Brian Edward again shows his range as an actor by playing everything from a milquetoast scientist to an oversexed repairman.
Grodin and Deshong supply many of the laughs in the show.  Steer, a new transplant from Chicago, makes an impressive debut, both as a research assistant and a sexy (but twisted) Southern belle gone bad.
Both Scriven and Fisher are engaging onstage and have great chemistry, particularly playing young lovers in both “Bloody Mary” and “10 Minute Play About Rosemary’s Baby.”
Utilizing simple sets, director Ventura keeps the pace lively, bringing the show in at ninety minutes (with no intermission).  Sometimes the writing helps him; sometimes, it hurts.  A few of the small tales move to surprising endings (in particularly “Bloody Mary” and “Swamp Gossip).  Others just seem to go no where (“Insect Love” and “10 Minute Play About Rosemary’s Baby’).  Fortunately The Weird is like the weather in Pittsburgh.  If you don’t like it—wait ten minutes.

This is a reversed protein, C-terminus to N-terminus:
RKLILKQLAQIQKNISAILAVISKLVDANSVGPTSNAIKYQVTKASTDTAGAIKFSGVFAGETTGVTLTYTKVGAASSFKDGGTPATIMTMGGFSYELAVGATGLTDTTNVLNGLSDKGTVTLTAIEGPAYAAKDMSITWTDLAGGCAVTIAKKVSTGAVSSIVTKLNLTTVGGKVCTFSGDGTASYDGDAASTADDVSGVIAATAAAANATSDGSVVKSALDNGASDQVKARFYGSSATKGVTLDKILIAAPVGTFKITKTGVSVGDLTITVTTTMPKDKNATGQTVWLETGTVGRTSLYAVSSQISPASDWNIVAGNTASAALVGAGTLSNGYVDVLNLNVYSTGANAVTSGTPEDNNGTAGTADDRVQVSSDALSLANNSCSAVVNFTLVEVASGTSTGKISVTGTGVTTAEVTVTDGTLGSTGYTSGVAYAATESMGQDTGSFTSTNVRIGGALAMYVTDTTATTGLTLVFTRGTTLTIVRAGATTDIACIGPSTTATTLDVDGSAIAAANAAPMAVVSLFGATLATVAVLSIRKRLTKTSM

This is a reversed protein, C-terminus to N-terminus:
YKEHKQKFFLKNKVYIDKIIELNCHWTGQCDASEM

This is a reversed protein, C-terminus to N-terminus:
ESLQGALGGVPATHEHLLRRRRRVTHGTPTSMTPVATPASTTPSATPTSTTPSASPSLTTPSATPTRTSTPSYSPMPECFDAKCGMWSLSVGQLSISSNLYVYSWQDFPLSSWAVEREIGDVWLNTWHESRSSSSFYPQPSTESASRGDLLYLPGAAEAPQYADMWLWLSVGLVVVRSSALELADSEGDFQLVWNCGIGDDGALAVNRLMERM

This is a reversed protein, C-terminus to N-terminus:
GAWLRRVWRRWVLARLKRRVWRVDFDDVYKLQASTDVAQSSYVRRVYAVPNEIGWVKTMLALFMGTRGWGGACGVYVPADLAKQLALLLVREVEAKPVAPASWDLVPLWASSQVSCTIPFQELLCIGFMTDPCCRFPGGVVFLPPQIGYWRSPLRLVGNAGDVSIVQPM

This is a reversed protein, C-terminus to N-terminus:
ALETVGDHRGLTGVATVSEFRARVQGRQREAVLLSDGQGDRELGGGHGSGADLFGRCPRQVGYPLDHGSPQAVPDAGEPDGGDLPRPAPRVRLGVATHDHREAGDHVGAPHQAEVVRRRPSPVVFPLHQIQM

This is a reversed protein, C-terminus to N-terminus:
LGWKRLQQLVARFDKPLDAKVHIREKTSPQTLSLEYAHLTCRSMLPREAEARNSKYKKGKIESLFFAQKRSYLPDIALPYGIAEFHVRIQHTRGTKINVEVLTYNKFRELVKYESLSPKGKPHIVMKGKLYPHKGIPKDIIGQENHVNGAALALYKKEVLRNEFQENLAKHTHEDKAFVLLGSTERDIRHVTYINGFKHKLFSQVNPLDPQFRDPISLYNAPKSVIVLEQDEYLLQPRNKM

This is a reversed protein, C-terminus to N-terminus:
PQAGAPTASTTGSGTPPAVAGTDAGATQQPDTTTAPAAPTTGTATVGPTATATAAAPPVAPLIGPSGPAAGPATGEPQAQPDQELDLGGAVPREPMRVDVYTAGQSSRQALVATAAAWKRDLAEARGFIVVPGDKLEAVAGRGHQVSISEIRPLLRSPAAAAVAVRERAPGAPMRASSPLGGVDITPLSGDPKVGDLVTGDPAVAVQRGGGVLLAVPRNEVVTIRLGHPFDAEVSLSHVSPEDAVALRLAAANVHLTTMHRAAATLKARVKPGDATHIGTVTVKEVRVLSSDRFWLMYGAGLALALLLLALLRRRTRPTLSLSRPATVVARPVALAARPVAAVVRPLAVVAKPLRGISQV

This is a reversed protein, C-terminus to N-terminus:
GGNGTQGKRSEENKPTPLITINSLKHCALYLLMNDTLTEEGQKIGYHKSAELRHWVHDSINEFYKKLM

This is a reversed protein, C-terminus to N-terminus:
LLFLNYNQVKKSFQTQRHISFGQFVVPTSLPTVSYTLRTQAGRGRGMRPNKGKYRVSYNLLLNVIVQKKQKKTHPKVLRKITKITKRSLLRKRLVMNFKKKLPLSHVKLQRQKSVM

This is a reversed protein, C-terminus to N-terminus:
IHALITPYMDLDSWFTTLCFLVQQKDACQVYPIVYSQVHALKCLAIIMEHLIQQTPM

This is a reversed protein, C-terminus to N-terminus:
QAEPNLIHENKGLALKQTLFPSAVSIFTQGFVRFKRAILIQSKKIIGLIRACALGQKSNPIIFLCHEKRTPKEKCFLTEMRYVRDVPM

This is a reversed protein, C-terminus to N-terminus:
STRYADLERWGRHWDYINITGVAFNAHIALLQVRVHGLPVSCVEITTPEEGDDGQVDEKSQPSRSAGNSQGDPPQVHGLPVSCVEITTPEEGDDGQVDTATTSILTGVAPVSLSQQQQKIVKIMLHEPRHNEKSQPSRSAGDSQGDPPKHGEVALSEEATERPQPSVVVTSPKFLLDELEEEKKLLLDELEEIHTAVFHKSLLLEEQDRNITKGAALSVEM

There are no deep messages in The Weird, but it is a frothy and lively evening of entertainment.
If The Weird is any indication, 12 Peers has a great artistic future and will be a welcome addition to the Pittsburgh theatre scene.
The Weird continues through January 29 at the Greybox in Lawrenceville.

Monday, January 16, 2012


Pittsburgh newest theatre company 12 Peers makes its debut this week with The Weird by Roberto Aquirre-Sacasa.  Described as six short, creepy plays that blend horror and a comic book sensibility, Directed by Vince Ventura, The Weird runs January 19-29 at the Greybox Theatre.  Call the 24 hour ticket hotline at 1-800-838-3006 or visit to reserve your seats for this Pittsburgh premiere.